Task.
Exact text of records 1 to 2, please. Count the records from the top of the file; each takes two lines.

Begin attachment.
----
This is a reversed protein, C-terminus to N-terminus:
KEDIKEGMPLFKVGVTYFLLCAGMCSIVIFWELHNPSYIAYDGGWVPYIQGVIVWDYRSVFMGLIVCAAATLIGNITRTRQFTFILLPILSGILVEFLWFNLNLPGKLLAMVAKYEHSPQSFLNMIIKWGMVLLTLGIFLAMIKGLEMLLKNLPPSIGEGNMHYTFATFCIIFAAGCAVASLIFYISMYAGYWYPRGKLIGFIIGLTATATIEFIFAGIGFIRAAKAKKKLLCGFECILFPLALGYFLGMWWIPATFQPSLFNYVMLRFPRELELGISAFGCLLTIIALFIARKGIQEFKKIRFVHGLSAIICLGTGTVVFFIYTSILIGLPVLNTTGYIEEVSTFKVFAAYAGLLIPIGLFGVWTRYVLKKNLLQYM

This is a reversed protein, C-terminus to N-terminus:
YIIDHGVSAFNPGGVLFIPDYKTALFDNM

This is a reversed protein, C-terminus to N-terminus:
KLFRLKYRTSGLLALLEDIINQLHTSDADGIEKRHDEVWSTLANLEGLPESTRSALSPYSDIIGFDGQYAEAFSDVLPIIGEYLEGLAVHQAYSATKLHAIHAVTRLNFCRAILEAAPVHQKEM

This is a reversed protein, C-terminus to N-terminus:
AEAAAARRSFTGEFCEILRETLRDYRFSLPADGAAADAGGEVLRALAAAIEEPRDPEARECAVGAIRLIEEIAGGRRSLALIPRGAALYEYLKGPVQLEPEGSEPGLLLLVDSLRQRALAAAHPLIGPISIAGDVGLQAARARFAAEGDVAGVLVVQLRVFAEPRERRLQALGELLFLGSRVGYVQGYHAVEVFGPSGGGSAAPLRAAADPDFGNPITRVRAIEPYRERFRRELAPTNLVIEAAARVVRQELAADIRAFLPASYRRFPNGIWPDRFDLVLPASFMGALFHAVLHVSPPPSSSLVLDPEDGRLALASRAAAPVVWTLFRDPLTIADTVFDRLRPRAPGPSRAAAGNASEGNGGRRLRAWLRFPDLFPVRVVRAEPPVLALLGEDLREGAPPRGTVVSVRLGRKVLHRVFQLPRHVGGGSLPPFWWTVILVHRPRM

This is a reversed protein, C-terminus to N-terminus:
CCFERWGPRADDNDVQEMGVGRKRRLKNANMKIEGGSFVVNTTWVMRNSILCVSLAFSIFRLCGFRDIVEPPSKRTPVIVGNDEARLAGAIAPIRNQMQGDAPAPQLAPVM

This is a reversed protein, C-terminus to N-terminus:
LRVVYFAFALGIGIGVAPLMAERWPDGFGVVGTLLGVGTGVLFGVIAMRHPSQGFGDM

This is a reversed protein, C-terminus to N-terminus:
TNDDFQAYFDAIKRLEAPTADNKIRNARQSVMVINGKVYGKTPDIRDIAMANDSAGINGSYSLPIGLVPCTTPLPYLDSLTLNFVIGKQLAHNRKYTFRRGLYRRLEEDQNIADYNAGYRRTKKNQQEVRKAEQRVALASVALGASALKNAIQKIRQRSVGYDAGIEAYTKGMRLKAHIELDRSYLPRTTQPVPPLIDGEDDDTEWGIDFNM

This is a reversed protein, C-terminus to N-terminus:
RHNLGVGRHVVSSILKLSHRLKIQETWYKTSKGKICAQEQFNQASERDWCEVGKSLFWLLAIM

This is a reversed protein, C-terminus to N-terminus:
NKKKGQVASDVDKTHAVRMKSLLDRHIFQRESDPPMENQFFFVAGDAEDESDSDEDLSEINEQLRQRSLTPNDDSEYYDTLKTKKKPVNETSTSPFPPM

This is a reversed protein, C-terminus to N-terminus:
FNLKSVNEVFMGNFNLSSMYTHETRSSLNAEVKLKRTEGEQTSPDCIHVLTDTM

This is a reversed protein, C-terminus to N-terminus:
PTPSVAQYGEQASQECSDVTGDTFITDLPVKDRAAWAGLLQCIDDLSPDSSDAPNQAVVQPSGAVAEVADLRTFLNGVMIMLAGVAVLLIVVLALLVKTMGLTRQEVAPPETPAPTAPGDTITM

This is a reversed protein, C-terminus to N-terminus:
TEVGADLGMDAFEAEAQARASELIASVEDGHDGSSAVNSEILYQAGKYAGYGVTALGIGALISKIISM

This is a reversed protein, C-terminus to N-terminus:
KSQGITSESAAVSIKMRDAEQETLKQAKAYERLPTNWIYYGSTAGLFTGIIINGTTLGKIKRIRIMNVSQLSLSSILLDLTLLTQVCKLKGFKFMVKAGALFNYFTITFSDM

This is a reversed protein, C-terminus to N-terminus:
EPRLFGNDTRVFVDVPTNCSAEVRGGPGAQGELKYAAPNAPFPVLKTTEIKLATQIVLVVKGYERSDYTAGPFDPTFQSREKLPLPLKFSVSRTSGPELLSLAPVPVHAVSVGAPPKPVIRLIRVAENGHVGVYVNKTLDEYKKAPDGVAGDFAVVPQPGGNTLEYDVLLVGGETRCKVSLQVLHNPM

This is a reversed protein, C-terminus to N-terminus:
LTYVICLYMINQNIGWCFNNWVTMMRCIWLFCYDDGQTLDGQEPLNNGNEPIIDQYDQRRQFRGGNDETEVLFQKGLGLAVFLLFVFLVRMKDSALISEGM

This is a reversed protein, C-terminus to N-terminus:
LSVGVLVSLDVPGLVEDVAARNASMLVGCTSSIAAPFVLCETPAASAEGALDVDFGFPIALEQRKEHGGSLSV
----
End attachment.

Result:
This is a reversed protein, C-terminus to N-terminus:
KEDIKEGMPLFKVGVTYFLLCAGMCSIVIFWELHNPSYIAYDGGWVPYIQGVIVWDYRSVFMGLIVCAAATLIGNITRTRQFTFILLPILSGILVEFLWFNLNLPGKLLAMVAKYEHSPQSFLNMIIKWGMVLLTLGIFLAMIKGLEMLLKNLPPSIGEGNMHYTFATFCIIFAAGCAVASLIFYISMYAGYWYPRGKLIGFIIGLTATATIEFIFAGIGFIRAAKAKKKLLCGFECILFPLALGYFLGMWWIPATFQPSLFNYVMLRFPRELELGISAFGCLLTIIALFIARKGIQEFKKIRFVHGLSAIICLGTGTVVFFIYTSILIGLPVLNTTGYIEEVSTFKVFAAYAGLLIPIGLFGVWTRYVLKKNLLQYM

This is a reversed protein, C-terminus to N-terminus:
YIIDHGVSAFNPGGVLFIPDYKTALFDNM